Together we can ignite our students to embrace the journey ahead with excitement, not trepidation.  Enroll them in one of our three exciting options this summer and appeal to their innate wanderlust.



If you would like further support on this or any other issue, click here to contact 6th Power for a free consultation to see if 6th Power can help you achieve your maximum potential.


About the Author – Kristin Danganan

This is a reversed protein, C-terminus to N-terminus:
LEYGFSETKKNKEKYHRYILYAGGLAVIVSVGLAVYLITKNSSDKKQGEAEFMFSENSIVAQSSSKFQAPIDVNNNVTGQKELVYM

Kristin is the Founder and CEO of 6th Power™, a business that focuses on helping individuals and organizations maximize their potential through personal coaching, motivational speaking, and group training events. The goal is to first unlock the individual’s potential and happiness which in turn unlocks the value for the benefiting company and community. Kristin draws on her prior success as a global strategic sales and capability leader at PepsiCo, her CLI™ Executive Power Coach training, and her multiple keynote experiences inspiring others to clear their mental clutter and maximize their potential. Kristin is a +20-year veteran of PepsiCo as a strategic executive, a mom of two active children (Kendall 21 and Mikey 17), and is an adventure enthusiast that in her free time can either be caught jumping out of an airplane, catching waves on her 8’ Walden, or traveling the globe to explore any new country or culture that inspires her. She currently resides in Orlando, Florida with her husband Mike and soon-to-be college student Mikey.